I've recently been learning haskell, and I understand the concept of lazy evaluation in general. One thing that I've discovered though is that it's often difficult to reason about exactly when an expression will be evaluated.

Is there a good way for getting information about precisely what is going on in terms of evaluation? Ideally I'd like to see something like a stack trace or a dependency list that shows when an expression needed to be evaluated, and what other expressions it depended on had to be evaluated.


Another possibility is to use Debug.Trace facility.

  • Does Debug.Trace force evaluation of something that might otherwise not be evaluated?
    – Cercerilla
    Mar 17 '11 at 21:16
  • Only if your trace expression forces the evaluation of something. If you trace something with no variables, like just a pure string (i.e. trace "hi"), then, never.
    – sclv
    Mar 17 '11 at 23:41

See here for an example of GHCi debugger session.

  • That seems to be what I was looking for.
    – Cercerilla
    Mar 17 '11 at 21:15

with the lazyness an expression is really evaluated if his value is needed in the rest of the code. In some situation you can have a program which not access to any elements of the data structure just because in your program you haven't use them :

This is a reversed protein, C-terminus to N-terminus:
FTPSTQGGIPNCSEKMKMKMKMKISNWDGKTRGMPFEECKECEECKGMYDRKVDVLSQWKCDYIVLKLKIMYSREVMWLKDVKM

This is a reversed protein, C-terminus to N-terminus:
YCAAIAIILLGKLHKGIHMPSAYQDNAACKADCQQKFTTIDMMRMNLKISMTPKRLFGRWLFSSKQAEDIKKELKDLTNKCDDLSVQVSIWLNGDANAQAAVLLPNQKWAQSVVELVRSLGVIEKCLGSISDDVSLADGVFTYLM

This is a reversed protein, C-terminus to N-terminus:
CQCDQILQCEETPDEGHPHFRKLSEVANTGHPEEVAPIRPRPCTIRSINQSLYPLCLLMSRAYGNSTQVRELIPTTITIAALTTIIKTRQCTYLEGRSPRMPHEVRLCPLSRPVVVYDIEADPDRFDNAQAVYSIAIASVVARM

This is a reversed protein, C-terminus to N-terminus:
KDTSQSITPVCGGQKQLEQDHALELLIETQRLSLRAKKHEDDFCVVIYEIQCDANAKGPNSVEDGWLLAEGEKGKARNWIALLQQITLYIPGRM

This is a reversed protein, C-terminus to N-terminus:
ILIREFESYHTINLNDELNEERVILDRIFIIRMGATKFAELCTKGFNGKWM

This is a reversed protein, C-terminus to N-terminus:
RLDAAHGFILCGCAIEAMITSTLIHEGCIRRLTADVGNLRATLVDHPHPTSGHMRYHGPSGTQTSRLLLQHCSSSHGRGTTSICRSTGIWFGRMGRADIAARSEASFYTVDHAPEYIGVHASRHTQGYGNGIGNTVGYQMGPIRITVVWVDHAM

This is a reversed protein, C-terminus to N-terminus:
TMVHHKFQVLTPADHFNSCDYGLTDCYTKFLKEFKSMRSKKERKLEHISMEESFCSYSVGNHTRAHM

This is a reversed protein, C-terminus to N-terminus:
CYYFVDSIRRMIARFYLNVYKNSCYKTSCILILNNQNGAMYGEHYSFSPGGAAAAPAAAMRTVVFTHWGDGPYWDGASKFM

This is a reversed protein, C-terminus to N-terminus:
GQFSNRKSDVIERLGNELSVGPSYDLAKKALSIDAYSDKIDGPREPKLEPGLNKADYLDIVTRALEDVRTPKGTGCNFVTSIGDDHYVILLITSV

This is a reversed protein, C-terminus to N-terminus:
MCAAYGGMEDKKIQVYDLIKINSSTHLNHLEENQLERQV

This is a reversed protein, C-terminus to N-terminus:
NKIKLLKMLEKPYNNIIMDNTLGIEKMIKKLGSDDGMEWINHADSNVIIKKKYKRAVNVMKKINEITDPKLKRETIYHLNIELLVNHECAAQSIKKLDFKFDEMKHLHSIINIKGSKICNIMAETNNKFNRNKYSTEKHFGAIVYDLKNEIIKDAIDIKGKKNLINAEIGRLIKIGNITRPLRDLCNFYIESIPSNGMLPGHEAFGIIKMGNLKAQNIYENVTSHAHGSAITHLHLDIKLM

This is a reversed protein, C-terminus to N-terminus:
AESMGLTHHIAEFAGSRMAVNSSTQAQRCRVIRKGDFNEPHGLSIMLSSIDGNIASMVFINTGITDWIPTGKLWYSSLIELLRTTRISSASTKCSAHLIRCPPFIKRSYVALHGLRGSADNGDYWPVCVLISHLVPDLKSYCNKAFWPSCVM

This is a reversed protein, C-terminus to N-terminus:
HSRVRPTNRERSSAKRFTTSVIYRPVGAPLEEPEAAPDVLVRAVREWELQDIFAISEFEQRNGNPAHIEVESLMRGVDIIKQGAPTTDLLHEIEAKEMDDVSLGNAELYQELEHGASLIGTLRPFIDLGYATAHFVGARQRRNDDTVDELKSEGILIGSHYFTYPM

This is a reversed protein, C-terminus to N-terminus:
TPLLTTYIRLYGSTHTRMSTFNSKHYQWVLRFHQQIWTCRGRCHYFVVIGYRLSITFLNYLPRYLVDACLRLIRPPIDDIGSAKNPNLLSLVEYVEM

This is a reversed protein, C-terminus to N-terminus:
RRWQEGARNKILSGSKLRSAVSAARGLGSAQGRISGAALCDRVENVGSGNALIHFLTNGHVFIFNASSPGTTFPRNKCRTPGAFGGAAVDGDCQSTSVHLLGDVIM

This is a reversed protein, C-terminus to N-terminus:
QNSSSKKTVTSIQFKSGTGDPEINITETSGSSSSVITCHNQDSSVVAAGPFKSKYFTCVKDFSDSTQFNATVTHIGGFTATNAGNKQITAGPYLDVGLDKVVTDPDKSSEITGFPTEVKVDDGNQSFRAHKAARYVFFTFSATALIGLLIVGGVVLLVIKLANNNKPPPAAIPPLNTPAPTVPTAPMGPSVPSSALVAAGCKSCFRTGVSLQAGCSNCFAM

import System.Environment    

-- this first version of the foo function evaluate a list (reversing) but don't use it any more
-- the result show that nothing is compute even the reverse du to the haskell lazyness
foo :: [a] -> IO ()
foo [] = print ("empty list")
foo xs = do let xs' = reverse xs in print ("reversable list")

-- this function evaluate the reversed list's length, so the compiler is oblige here to evaluate
-- both reverse and length
foo' :: [a] -> IO ()
foo' [] = print ("empty list")
foo' xs = do let xs' = reverse xs in print ("reversable list of size " ++ show (length xs'))    

main = do 
    [arg1, arg2] <- getArgs
    let listSize = read arg1
    let prog     = read arg2 
    if prog == 0 then foo (replicate listSize 'e') else foo' (replicate listSize 'e')  

Execution results show the following time execution

./stack1 100000000 0  -- calling the foo function with 100000000 elements
"reversable list"

real    0m0.003s
user    0m0.004s
sys  0m0.000s

time ./stack1 0 0 -- calling the foo function with an empty list
"empty list"

real    0m0.003s
user    0m0.004s
sys  0m0.004s

we observe that we have the same execution time. let try with foo'

time ./stack1 0 1 -- calling foo' with an empty list
"empty list"

real    0m0.003s
user    0m0.004s
sys  0m0.000s

time ./stack1 100000000 2
"reversable list of size 100000000"

real    0m8.662s -- here 8 minutes are spend to reverse and get the list length
user    0m7.944s
sys  0m0.716s

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